Whether you’re a whisky collector, investor or just a plain imbiber, rare bottles from a “ghost” distillery are a thing of wonder to sample. A distillery is so named when its production has ceased, but its bottles continue to mature and be released for sale.
Approaching almost a mythical rarity are bottles from the fabled and now-closed Karuizawa distillery, formerly in the Nagano prefecture. The makers checked off all the quality boxes: Golden Promise barley from Scotland, casks from Spain, and the obstinance to stick to traditional whisky-making methods in a time where corners could have been cut. Being at the foot of Mt Asama, an active volcano, the water used in the distilling process had an interesting minerality to it – which translates to the crisp and mineral taste profile that further defined the Karuizawa dram.
These factors, and the fact that they were the smallest whisky distillery in Japan prior to shuttering in 2000, has resulted in impossibly high demand versus a zero-sum supply situation; the perfect conditions for collectors and investors alike. Case in point: a 2015 auction of an extremely rare Karuizawa 1960 bottling fetched S$165,000. Not surprising, as only 41 bottles were ever released.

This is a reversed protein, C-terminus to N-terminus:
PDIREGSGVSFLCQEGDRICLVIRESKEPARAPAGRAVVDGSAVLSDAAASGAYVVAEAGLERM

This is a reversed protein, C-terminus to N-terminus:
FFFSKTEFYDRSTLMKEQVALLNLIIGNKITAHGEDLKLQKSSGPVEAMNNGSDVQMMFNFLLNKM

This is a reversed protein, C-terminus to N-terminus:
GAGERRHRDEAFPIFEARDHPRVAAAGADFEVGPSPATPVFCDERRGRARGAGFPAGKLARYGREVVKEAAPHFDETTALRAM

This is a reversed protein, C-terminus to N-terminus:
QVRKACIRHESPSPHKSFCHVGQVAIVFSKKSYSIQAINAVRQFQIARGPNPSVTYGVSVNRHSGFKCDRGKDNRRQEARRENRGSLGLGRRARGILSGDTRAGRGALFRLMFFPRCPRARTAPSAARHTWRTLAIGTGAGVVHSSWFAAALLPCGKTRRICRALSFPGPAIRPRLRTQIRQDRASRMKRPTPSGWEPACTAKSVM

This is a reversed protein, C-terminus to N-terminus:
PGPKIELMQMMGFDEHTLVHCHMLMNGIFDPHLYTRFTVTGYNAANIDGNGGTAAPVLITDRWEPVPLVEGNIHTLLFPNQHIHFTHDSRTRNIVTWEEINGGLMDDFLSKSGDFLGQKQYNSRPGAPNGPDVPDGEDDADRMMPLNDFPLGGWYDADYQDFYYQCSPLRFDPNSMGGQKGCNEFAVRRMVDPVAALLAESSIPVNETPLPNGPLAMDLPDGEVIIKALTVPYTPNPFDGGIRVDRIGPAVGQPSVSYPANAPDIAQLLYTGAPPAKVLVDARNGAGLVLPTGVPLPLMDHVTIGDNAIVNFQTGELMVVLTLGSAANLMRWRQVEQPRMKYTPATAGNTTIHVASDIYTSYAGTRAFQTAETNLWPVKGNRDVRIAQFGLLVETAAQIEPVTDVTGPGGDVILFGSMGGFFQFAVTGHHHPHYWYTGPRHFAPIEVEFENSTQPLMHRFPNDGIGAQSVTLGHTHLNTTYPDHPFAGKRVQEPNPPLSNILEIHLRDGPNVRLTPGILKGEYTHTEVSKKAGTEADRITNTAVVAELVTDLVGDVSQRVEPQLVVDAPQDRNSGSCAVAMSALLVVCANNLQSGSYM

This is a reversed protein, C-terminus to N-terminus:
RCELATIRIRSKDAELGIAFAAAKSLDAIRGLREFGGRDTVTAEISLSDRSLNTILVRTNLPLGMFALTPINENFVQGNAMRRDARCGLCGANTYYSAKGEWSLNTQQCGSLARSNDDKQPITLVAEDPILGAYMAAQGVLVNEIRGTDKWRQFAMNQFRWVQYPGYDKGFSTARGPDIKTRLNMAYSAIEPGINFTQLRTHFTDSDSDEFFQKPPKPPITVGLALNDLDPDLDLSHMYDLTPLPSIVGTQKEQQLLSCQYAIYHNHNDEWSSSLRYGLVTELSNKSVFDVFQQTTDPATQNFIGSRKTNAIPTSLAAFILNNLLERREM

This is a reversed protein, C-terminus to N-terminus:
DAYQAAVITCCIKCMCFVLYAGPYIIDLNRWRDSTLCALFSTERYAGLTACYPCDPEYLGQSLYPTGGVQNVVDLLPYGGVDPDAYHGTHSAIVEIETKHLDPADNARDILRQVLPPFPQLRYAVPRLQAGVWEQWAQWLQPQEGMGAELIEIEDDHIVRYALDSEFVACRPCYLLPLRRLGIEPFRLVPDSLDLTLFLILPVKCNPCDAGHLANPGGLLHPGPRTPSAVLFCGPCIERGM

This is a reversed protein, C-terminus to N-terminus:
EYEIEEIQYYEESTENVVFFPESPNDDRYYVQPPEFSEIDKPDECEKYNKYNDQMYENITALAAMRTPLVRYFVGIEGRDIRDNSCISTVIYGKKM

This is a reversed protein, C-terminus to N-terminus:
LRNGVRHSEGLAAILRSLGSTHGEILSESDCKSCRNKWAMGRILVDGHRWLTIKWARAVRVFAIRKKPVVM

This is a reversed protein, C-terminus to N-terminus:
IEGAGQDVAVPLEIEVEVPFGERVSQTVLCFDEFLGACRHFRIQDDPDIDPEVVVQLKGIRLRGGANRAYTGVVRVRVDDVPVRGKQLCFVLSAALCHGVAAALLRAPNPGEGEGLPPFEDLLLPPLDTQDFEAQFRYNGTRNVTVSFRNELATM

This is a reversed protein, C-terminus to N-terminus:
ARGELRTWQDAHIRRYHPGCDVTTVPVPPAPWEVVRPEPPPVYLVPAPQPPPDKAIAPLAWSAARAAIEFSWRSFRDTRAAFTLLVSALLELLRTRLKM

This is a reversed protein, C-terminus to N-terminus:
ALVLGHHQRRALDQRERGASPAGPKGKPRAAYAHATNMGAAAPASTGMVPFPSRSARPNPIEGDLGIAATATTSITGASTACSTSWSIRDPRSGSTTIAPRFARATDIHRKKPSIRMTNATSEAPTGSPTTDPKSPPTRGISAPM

So when an anonymous German collector puts up his stash of Karuizawa bottles for auction, the whisky world listens. The collection of 290 individual bottles took over a decade to amass. It was probably well worth his effort, too, as Whisky101’s tracking index for Karuizawa whiskies shows 300 per cent growth over the last three years.
Among the gems are the 1963 50 Year Old, a 1964 48 Year Old – and one bottle of the famed 1960 itself. The average prices of each bottle, sans the ultra rares, are expected to hover around the S$3000 mark. A Scotland-based platform, Whisky Auctioneer, is heading the sale, which begins today, April 5, and ends April 12, 2017. Pick up the credit cards, because unicorns like these are few and far between, and not many investments are as tasty as liquid amber.